No Senate Republican consensus for ‘repeal, replace’ health care bill
Republican senators fled Washington on Thursday without a clear resolution on health care, leaving them to face voters back home after having failed to make their own selfimposed deadline for repealing Obamacare.
Conservatives and moderates batted around ideas for changes to GOP leaders’ legislation, including $45 billion in new funds to combat the opioid epidemic, but hadn’t finalized a deal, with holdouts waiting for more sweeteners.
“I’m not there yet — I know that,” said Sen. Shelley Moore Capito of West Virginia, one of the Republicans who had pushed for more anti-opioid funding.
GOP leaders had hoped for a vote this week but shelved those plans after realizing they were well short of the necessary votes. They then said they wanted to rework the bill and have an agreement done by Friday, with a vote in early July.
But finding a deal to woo enough holdouts without alienating others has proved elusive.
“I expect we will revisit the Better Care Act when we come back for the July work period,” Senate Majority Whip John Cornyn said in a floor speech Thursday afternoon. “I remain hopeful and optimistic because doing nothing is not an option.”
Senators were weighing a proposal that would keep Obamacare’s 3.8 percent investment tax on wealthier individuals, which could free up $172 billion elsewhere to head off rising premiums or help people in danger of losing coverage.
But that idea has run into opposition from conservatives, who want to repeal as many of Obamacare’s taxes and regulations as possible.
“I expect that we’ll be repealing all of the taxes,” said Sen. Pat Toomey, of Pennsylvania.
Another idea being pushed by Sen. Ted Cruz of Texas, which has attracted support from conservatives, would allow insurers who sell Obamacare-compliant plans to also offer noncompliant plans that would be cheaper for consumers.
“There was a good conversation about that … in terms of how to make it work,” said Sen. John Thune, chairman of the Senate Republican Conference.
Still, moderates could balk at any proposal that risks increasing the number of plans on the marketplace that don’t provide coverage for pre-existing conditions or “essential” benefits under Obamacare, like maternity care.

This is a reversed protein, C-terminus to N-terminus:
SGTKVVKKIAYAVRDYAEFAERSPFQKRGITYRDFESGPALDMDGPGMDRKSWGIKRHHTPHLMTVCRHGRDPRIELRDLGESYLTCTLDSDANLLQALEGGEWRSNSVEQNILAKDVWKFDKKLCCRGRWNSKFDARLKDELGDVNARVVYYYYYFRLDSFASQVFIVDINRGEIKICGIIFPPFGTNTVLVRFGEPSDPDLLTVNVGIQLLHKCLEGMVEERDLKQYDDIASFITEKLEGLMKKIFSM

The Congressional Budget Office also released an updated analysis of Republicans’ bill on Thursday that said Medicaid spending would drop by 35 percent over 20 years compared to its baseline budget.
That score could cause angst for moderates like Sen. Susan Collins of Maine, for whom continued Medicaid funding is important.
Democrats, who have said they will not help the GOP repeal Obamacare, quickly seized on the new score.
“The Senate version of Trumpcare is even worse than we thought,” said Minority Leader Charles E. Schumer, New York Democrat.
Whatever the Senate passes also has to go back through the House, which passed its own Obamacare repeal bill earlier this year on a narrow 217-213 vote.
But members were unclear on whether there would be something to run by the scorekeepers before the end of the week.
Asked about getting a deal by Friday, Sen. John Barrasso of Wyoming said: “Well, we’re not going to vote until we get back [in] from the Fourth of July recess.”
“I have no idea,” Sen. Mike Rounds of South Dakota said Thursday afternoon when asked if they would get something to the CBO on Friday. “We’re still working on it.”
But earlier in the day, Sen. Orrin Hatch of Utah had expressed confidence in Senate Majority Leader Mitch McConnell, calling him a “very good leader” who would move them in the “proper direction.”
“We’ll have to see. It’s never over ’til it’s
Mario Henderson leads chants of “save Medicaid,” in a protest in Washington D.C., Thursday. Medicaid is one of the major sticking points in the Senate’s health care bill. Sen. Susan Collins says Medicaid funding is important for her state. There is no consensus yet among the senators.